Happily Divorced debuts tonight on TV Land at 10:30 p.m. Eastern.
In less than two years, TV Land has gone from a network that shows sitcom reruns to one that shows new sitcoms that look like reruns. That's no accident; in developing original programming, the Nick at Nite offshoot has purposely picked shows that evoked the humor and rhythms of a sitcom era that stretched from the '70s until the early '90s. In doing so, they've quickly developed a TV Land formula of sorts: use ensembles of beloved sitcom stars, liberally sprinkle in guest stars from TV's past, shoot in front of a studio audience, keep the stories light and the jokes coming, and throw in a single-entendre or two to remind viewers that it's 2011 and not 1981.
Because of this formula, it almost seems to be beside the point to say that the pilot for Happily Divorced, Fran Drescher's new sitcom, is terrible. The folks at TV Land aren't going for the next coming of Arrested Development, or even How I Met Your Mother, with their sitcoms. No, Happily Divorced is TV comfort food, plain and simple, and if it can get past it's seemingly rushed and over-hyper pilot, the network's core audience will embrace it.
In Happily Divorced, Drescher plays an LA-based florist named Fran (naturally), who's been married to her loving husband Peter (John Michael Higgins) for decades. The series opens with a bombshell; Peter wakes Fran up in the middle of the night to tell her "I think I'm gay." "But we just had sex during Leno!" Fran yells in Drescher's trademark scratchy Queens drawl. "How gay can you be?!" Peter immediately moves —to the den, as he can't afford his own place—and we pick up on what life is like for the two six months later, with Fran dipping her toe in the dating pool and the two still relating to each other like the old married couple they are. Helping them along the way are Fran's friend Judi (Tichina Arnold), her parents (Rita Moreno and Robert Walden), and her business' delivery guy Cesar (Valente Rodriguez).
The conceit for this show would seem outlandish if it wasn't true; Divorced is based on Drescher's marriage to her now-ex Peter Marc Jacobson, who ended their long-term union when he came out of the closet. As on the show, the two remain friends; in fact, Jacobson, who produced The Nanny along with Drescher, is also Drescher's co-creator on this show. The series is supposed to examine how Fran missed some obvious signs and how she deals with being single at a certain age, even while struggling with the fact that she and her ex will be linked in some way shape or form because of their history. Think about the Sundance reality series Girls Who Like Boys Who Like Boys, except played for broad laughs, and you'll get the idea.
If the show had the emotional resonance that one would think would go with finding out your husband was gay, then Divorced would be much more satisfying. But the combination of TV Land and Drescher has produced a pilot that pretty much glosses over all of it just for the cheap laugh. Peter goes gaga over a picture of Cesar's buff cousin; Fran's mother confuses Fran's new date with Peter's new boyfriend; Fran's date with the new man goes sitcommically wrong. It all goes too fast and furious to get a hold of the story, dissolving from something that could have been funny and poignant to a series of jokes that would have been clunkers on an episode of Too Close For Comfort.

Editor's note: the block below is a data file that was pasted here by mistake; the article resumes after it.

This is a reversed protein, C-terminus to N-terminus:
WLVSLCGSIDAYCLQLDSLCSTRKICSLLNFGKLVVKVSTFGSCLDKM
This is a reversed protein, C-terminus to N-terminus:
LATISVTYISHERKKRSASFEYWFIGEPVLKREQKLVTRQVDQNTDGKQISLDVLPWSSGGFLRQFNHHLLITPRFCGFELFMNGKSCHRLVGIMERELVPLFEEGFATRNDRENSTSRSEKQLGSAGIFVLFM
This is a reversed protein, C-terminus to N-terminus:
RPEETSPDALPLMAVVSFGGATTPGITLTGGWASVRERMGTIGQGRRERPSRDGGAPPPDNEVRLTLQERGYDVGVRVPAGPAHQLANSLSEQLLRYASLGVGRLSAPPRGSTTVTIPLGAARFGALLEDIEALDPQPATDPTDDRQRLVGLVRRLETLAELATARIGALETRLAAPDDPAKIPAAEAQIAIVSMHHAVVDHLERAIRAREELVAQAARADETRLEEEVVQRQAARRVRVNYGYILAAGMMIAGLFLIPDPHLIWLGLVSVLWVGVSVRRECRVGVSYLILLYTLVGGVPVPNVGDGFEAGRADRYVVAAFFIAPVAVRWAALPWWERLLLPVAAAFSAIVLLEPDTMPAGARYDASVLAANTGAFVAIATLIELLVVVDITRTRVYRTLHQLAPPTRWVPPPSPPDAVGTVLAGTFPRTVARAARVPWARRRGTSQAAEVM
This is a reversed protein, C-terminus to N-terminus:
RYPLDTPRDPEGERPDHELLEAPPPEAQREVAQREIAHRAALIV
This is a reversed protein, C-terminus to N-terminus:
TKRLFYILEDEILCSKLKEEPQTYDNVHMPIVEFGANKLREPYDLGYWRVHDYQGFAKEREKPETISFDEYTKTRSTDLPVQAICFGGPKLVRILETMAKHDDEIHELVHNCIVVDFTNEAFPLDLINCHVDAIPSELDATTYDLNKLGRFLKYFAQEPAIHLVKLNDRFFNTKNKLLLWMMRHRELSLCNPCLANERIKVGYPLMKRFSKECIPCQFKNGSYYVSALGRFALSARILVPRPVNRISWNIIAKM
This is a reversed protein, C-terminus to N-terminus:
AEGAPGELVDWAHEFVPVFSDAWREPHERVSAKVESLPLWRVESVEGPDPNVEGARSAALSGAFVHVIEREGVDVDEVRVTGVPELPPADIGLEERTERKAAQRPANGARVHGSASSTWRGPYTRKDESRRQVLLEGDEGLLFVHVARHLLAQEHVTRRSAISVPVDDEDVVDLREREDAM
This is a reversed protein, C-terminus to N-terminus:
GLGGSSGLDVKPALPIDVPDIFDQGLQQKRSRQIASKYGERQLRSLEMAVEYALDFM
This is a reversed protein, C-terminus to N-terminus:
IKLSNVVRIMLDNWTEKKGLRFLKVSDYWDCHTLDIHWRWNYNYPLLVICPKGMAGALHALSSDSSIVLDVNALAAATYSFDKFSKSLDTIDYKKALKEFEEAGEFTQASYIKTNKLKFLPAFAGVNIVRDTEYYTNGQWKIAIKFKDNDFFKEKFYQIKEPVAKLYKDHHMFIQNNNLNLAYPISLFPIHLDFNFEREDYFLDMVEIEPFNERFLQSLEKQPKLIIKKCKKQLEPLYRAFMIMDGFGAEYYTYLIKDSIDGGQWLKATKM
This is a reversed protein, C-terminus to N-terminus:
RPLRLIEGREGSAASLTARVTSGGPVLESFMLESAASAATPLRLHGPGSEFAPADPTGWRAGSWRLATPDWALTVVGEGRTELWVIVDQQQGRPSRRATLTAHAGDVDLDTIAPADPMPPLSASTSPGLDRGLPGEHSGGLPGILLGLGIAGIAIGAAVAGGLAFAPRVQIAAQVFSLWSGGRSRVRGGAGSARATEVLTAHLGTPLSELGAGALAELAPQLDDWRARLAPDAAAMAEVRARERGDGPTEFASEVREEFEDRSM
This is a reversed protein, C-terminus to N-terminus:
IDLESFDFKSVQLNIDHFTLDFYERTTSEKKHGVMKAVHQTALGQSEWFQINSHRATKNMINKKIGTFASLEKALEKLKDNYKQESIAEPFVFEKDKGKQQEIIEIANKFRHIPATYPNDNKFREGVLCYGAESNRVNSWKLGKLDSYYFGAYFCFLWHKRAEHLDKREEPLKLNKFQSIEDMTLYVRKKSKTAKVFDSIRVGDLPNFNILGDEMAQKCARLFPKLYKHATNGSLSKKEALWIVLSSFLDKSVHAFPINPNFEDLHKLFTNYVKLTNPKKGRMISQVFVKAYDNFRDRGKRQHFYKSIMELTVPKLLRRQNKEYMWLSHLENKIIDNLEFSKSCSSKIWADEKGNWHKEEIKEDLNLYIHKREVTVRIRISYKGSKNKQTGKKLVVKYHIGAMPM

Why, for instance, did Drescher and Jacobson decide to skip forward six months instead of actually explore the ups and downs of Fran and Peter getting used to their new relationship? We could have seen them fight, fall back into old habits, even sleep with each other for old time's sake. But that's likely a sitcom for another network.
However, Divorced can take a cue from the grand dame of TV Land sitcoms, Hot in Cleveland, which returns with new episodes tonight at 10 p.m. Eastern. The show picks up where it left off, with wacky old broad Elka (Betty White) on the lam before her sentencing hearing, having been conviced to stealing a shelter-full of valuables from her husband's mob bosses. Melanie, Joy, and Victoria (Valerie Bertinelli, Jane Leeves and Wendie Malick) set out to find her and see that she's been hiding amongst Ohio's Amish population, at the farm of an elder named Yoder (guest George Wendt).
As soon as the three ladies step into an Amish tavern, you can almost predict the fish out of water jokes that will come up, including the ladies getting oggled like they're the last women on earth. The laughs in the episode include a near-revelation from the usually-shallow Victoria, a new look for Melanie, and a whole bunch of other jokes that wouldn't have passed muster in any of the other stars' previous sitcoms.
What the writers of Hot in Cleveland seem to forget is that sitcoms of the past had jokes coming fast and furious, but not all the humor came from one-liners. Midway through the show's second season, we're finally seeing some humor come out of the characters' personalities rather than just potshots, and the chemistry between the four leads is undeniable. It's a big reason why Cleveland has gotten so much praise, despite the lame writing; no one's expecting much, and they're pleasantly surprised at how comfortable the show feels on a weekly basis.
That's the type of feeling that Fran Drescher needs to go for on Happily Divorced. Skip the gay jokes and develop the characters. She should get the opportunity to do that on TV Land. Happily Divorced doesn't need to be Seinfeld, but at least it should be at least as good as The Nanny, shouldn't it?